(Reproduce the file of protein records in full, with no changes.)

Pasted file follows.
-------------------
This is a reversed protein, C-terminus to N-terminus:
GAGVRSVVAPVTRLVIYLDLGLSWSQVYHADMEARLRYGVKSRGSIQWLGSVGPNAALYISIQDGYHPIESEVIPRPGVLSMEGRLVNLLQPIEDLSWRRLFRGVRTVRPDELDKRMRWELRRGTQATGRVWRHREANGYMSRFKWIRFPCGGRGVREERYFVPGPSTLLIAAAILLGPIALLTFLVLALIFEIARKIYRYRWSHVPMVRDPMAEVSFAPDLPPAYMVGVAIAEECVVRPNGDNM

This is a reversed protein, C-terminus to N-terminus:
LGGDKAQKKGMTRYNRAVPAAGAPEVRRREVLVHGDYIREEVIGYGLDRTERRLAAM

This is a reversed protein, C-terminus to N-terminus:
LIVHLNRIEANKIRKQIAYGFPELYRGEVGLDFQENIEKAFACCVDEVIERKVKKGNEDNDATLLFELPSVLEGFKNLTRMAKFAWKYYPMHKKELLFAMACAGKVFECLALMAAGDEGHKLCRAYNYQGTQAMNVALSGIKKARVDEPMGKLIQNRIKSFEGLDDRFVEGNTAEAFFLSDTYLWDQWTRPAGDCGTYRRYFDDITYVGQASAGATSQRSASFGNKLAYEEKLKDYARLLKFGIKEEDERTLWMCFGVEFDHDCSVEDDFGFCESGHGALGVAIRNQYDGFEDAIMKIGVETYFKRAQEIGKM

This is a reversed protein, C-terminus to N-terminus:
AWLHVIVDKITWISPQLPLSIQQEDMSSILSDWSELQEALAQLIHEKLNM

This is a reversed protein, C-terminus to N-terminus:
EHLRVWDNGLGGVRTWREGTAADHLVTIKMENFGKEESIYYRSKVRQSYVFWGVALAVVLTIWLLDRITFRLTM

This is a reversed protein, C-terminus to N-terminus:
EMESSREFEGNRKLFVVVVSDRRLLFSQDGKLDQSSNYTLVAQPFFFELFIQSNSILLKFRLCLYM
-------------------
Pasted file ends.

This is a reversed protein, C-terminus to N-terminus:
GAGVRSVVAPVTRLVIYLDLGLSWSQVYHADMEARLRYGVKSRGSIQWLGSVGPNAALYISIQDGYHPIESEVIPRPGVLSMEGRLVNLLQPIEDLSWRRLFRGVRTVRPDELDKRMRWELRRGTQATGRVWRHREANGYMSRFKWIRFPCGGRGVREERYFVPGPSTLLIAAAILLGPIALLTFLVLALIFEIARKIYRYRWSHVPMVRDPMAEVSFAPDLPPAYMVGVAIAEECVVRPNGDNM

This is a reversed protein, C-terminus to N-terminus:
LGGDKAQKKGMTRYNRAVPAAGAPEVRRREVLVHGDYIREEVIGYGLDRTERRLAAM

This is a reversed protein, C-terminus to N-terminus:
LIVHLNRIEANKIRKQIAYGFPELYRGEVGLDFQENIEKAFACCVDEVIERKVKKGNEDNDATLLFELPSVLEGFKNLTRMAKFAWKYYPMHKKELLFAMACAGKVFECLALMAAGDEGHKLCRAYNYQGTQAMNVALSGIKKARVDEPMGKLIQNRIKSFEGLDDRFVEGNTAEAFFLSDTYLWDQWTRPAGDCGTYRRYFDDITYVGQASAGATSQRSASFGNKLAYEEKLKDYARLLKFGIKEEDERTLWMCFGVEFDHDCSVEDDFGFCESGHGALGVAIRNQYDGFEDAIMKIGVETYFKRAQEIGKM

This is a reversed protein, C-terminus to N-terminus:
AWLHVIVDKITWISPQLPLSIQQEDMSSILSDWSELQEALAQLIHEKLNM

This is a reversed protein, C-terminus to N-terminus:
EHLRVWDNGLGGVRTWREGTAADHLVTIKMENFGKEESIYYRSKVRQSYVFWGVALAVVLTIWLLDRITFRLTM

This is a reversed protein, C-terminus to N-terminus:
EMESSREFEGNRKLFVVVVSDRRLLFSQDGKLDQSSNYTLVAQPFFFELFIQSNSILLKFRLCLYM